Backyard Buddies

Photo: Emily Sephton


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Frogs are amphibians. They live part of their life cycle underwater, breathing through gills, and part of their life cycle on land, breathing with lungs. ‘Amphibian’ comes from two Greek words – amphi meaning ‘both’ or 'two' and bios meaning ‘life’.

Frogs start their lives as eggs laid in water. After a week or so they hatch, as tadpoles, and swim around eating tiny animals, algae and other plant life in the water. Gradually they lose their tails and grow little legs and arms until finally they turn into fully formed frogs. Mature frogs live mostly on land, but love to visit wet, shady areas and shallow water.

Frogs need your help to survive!

By maintaining frog habitats in your backyard, you’ll be rewarded with a frog symphony in the spring, summer and autumn months.

Frogs rely on camouflage for protection and some can even change colour to blend into the background. While this sometimes works to avoid natural predators, our pets, particularly cats, are not fooled so easily. So it’s a good idea to keep cats inside when you know there are frogs around.

Tadpoles eat some plant life and other small creatures in the water and can only live in unpolluted water. This means that we need to be extra careful about what kind of chemicals we wash into our waterways (particularly cleaning products, oils and pesticides). A tadpole’s survival ultimately means a frog’s survival! Frogs are an indicator of a healthy environment.

What is a backyard buddy?

Backyard buddies are the native animals that share our built-up areas, our beaches and waterways, our backyards and our parks. The frog is a backyard buddy.

Backyard buddies are also the local people who value the living things around them and are willing to protect and encourage them by doing a few simple things around their own homes.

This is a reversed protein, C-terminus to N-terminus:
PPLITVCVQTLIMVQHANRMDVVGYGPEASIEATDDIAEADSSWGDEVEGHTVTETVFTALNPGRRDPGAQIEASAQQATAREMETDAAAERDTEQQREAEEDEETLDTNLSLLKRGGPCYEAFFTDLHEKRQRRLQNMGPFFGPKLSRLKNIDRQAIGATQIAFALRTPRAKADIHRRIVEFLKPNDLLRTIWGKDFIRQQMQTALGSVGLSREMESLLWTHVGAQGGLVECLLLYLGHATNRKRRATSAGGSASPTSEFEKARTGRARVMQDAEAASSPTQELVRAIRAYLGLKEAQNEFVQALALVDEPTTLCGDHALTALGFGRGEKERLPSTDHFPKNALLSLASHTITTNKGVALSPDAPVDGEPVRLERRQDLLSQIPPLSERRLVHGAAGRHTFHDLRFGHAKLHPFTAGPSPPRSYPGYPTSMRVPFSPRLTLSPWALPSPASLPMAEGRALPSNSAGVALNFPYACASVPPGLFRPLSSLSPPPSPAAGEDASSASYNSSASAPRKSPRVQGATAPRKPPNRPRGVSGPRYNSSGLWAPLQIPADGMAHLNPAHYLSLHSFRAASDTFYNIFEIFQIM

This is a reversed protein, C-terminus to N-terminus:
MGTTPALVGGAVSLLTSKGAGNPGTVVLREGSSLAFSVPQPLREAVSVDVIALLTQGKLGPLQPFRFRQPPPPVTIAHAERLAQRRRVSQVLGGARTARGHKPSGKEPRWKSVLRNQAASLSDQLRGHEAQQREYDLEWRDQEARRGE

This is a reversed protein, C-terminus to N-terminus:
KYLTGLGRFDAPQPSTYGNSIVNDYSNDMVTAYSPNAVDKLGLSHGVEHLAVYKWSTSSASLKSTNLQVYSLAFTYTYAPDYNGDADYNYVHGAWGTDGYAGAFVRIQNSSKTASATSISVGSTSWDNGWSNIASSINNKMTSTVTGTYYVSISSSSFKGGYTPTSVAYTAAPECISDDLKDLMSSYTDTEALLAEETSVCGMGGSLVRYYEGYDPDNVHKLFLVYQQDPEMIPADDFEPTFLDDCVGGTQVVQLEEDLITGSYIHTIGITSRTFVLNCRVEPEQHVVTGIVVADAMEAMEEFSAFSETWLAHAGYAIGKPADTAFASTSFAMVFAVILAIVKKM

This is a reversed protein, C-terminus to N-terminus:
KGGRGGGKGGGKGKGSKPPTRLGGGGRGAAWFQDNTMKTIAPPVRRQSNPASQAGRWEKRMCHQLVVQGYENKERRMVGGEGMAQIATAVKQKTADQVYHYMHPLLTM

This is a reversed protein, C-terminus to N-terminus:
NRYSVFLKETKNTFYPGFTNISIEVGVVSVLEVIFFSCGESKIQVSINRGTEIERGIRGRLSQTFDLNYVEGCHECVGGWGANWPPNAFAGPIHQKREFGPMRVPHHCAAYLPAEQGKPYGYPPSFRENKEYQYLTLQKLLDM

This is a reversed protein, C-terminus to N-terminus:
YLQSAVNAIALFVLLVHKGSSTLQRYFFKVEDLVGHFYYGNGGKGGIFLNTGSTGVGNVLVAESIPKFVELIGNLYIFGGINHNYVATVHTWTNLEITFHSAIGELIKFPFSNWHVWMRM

So you can be a backyard buddy.

Be a backyard buddy

It’s easy. All you have to do is care... and take a few simple steps.

Step one is to find out what frogs do and do not like.

Frogs love:

Water – they spend the early part of their life cycle (eggs and tadpoles) in water. As fully grown frogs some like to sit in or near water.

Shelter – the skin of frogs is not waterproof, drinking water and oxygen are absorbed through their skin. Therefore a cool moist environment is essential for many frogs so water does not evaporate from their skin in hot, dry weather.

A place to hide – rocks, leaf litter, mulch, twigs, shrubs, trees, hollow branches and bark provide safety from predators.

Eating garden pests – mosquitoes, moths, caterpillars, cockroaches and flies are on the menu.

But they don’t like:

Cats and dogs – they may prey on frogs when the opportunity arises.

Garden chemicals – chemicals can contaminate frog ponds and destroy the homes of frogs and tadpoles.

Exotic fish – goldfish, gambusia and other exotic fish are known to eat frog’s eggs and attack tadpoles.

Being handled and moved around – frogs are at risk from diseases caused by the frog chytrid fungus and other infections. A frog is more likely to become infected when under stress. The disease may also be spread when frogs or tadpoles are moved by people from place to place.

Be a buddy to frogs

Try to:


Don’t be surprised if:

Find out more about your buddies

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